“The active risk is focused on the markets where we believe we have the possibility of consistently adding value,” Grefbäck explains. “The strategy has been successful for a number of years with a high level of information ratio on our actively managed part. We also produce the index for passive management ourselves with a small content, so we run this with no net cost over time.”
Currency hedging is an important part of Alecta’s investment strategy. International bonds within the fixed income portfolio are hedged. This year, Alecta also decided to hedge its real estate portfolio.
Real estate investment has increased from 7.5% to 10% as a result of its revised risk profile. “At present we see slightly deteriorating conditions in the real estate market,” says Grefback. “However, at the same time we have seen somewhat increased allocation towards that market on the part of some investors. So there are buyers in the market. But we are a little cautious.”
International diversification provides some useful protection against these developments. Two thirds of the real estate portfolio is invested internationally, the main part split between the US and UK, with a smaller part in the Netherlands. “The domestic market is the worst performing of the markets where we are present, so we are happy to be diversified in this area,” he says.
There is also a bias towards defensive real estate holdings. “Our aim is to have an optimum portfolio over time. So we review it continuously and change the structure as the conditions vary.”
Alecta is taking a softly approach to private equity. Less than 1% of the portfolio is allocated to private equity. “The money has been allocated but not spent totally. We spread the investments about half in Sweden and half internationally through funds. We’ve not taken any new decisions to increase the investments in private equity and we will evaluate that carefully before taking any decision. At present you could say that private equity investment is on hold.”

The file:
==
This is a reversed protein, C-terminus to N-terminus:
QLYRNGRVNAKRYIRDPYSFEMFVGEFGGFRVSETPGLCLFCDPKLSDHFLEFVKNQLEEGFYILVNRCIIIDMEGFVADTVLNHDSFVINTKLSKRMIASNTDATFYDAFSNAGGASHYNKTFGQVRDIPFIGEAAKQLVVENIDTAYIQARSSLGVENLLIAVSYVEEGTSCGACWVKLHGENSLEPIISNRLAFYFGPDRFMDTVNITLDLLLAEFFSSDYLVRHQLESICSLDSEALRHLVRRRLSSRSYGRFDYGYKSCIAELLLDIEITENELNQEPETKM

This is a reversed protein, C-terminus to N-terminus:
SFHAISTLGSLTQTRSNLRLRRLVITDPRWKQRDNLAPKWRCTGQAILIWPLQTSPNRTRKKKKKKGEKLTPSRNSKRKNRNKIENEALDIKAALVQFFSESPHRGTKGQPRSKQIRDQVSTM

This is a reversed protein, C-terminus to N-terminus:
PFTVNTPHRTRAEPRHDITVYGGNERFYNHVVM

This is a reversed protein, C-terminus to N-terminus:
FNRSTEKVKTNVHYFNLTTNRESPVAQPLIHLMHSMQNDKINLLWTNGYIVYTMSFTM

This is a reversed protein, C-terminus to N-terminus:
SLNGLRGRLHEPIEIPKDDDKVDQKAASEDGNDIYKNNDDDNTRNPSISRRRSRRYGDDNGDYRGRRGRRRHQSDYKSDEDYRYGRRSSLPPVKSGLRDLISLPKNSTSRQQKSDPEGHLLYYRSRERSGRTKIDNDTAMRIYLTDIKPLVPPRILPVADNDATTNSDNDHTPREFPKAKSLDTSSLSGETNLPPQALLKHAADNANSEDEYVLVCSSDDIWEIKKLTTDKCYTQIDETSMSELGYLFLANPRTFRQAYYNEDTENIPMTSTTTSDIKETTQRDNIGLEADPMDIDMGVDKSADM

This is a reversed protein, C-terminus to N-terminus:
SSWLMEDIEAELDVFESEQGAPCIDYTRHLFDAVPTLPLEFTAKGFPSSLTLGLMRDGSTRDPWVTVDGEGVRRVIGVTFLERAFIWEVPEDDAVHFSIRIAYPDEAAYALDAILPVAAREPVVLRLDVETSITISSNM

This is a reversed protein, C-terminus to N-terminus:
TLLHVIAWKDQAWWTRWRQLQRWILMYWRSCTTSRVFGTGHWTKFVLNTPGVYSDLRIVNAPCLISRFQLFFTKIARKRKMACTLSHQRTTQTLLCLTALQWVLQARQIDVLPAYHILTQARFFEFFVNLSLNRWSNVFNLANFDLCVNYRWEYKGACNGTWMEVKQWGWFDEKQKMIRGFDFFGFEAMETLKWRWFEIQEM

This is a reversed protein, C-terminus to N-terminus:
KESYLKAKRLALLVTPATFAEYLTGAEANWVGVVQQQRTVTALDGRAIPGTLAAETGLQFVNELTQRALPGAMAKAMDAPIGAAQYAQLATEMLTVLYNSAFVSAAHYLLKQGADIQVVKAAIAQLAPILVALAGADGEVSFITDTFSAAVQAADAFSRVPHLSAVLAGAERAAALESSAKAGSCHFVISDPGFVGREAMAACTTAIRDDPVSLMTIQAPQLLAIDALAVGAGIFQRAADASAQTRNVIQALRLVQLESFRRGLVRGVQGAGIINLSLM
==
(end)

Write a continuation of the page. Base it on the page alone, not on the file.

Other alternative investments, such as funds of hedge funds, are currently off the radar. “I wouldn’t rule it out but we have a traditional bias towards selecting transparent, cost effective solutions that are easy to understand and that have fulfilled certain criteria. We’ve not been convinced so far that hedge funds, which tend to be non-transparent and costly, meet these criteria.”
Alecta has regularly outperformed its peer groups and the indices until this year, when performance dipped with the equity markets. In the first half of 2002, the total return on investments was -7.8% compared with -0.4% in the first half of 2001.
“So far this year we are below our benchmarks, although we have outperformed over two years,” Grefbäck says. He admits that he was over-optimistic that the bottom of the market had been reached. “From our fundamental research we started to believe there was value in the equity markets a bit too soon. We have regained some of that now, of course, but we were a bit too early and that also reflects our stock selection.
“We haven’t changed our view that the market is undervalued,” he adds “But there are many uncertainties, so we are not expecting a rapid improvement.”
Alecta calculates that it needs a 5% return to fulfil its pension promises. Beyond that, the aim is to reduce premiums by creating a surplus. Last year its collective solvency reserves were so strong that it cut premiums by 15%.
However, this year collective reserves fell below the level, set last year, at which the Alecta board can take action. In October the board introduced a package of measures to improve the solvency ratio through changes in the balance sheet and raising premiums to the former level of 100%. These measures improved the collective solvency reserve by SEK15bn.
The October measures have not led to any changes in the investment strategy agreed at the beginning of the year. Grefbäck says that there is no need for change. “The choice of a new overall risk level of the portfolio is better suited to the overall solvency situation of the company. We think the portfolio is now well balanced for the needs of the fund’s liabilities.”
Alecta remains confident that it will, as its name suggests, always be returning.